First you is and then you ain't.

seyferth said...

Oh, and Holt seems to drink too much, too.

Roger said...

My view is that the question "Why is there something rather than nothing?" is answerable. The conclusion I've come to is that "something" and "nothing" are just two different words or ways of looking at the same underlying thing: what we've traditionally thought of as the "absolute lack-of-all", or "non-existence". That is, the universe, or "something", must exist because even if there were "nothing at all", this "nothingness" can be thought of from a different perspective as being an existent state, or "something". A more detailed explanation of my arguments is at my website at:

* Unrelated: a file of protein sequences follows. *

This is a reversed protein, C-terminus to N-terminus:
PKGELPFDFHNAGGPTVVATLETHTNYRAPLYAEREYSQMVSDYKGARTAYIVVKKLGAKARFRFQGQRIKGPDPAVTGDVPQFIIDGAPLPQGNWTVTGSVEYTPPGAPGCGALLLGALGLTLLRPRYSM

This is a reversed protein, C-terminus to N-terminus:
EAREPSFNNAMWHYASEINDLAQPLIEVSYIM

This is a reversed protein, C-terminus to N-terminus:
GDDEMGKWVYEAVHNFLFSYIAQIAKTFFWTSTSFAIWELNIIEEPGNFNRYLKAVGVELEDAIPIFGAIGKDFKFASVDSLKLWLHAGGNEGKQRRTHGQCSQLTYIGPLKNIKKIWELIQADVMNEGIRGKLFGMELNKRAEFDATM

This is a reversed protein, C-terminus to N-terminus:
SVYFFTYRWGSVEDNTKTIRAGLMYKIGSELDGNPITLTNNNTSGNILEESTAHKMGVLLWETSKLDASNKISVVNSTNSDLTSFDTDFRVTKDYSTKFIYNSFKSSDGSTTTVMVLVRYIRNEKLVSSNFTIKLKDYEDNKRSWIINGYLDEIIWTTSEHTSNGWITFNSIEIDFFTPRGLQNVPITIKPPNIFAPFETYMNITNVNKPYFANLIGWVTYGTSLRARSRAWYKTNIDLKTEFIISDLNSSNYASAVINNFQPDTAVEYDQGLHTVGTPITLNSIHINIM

https://sites.google.com/site/ralphthewebsite (click on 3rd link)

But, given this, I admit that no one can ever prove their arguments because no one can step outside our existence spatially or temporally to see what caused it. Instead, what I'm trying to do is to use my rationale as a base to try and build a working model of the universe that can eventually make testable predictions via a process that I call "philosophical engineering". Predictably, I'm a long way from this goal! Thank you for listening.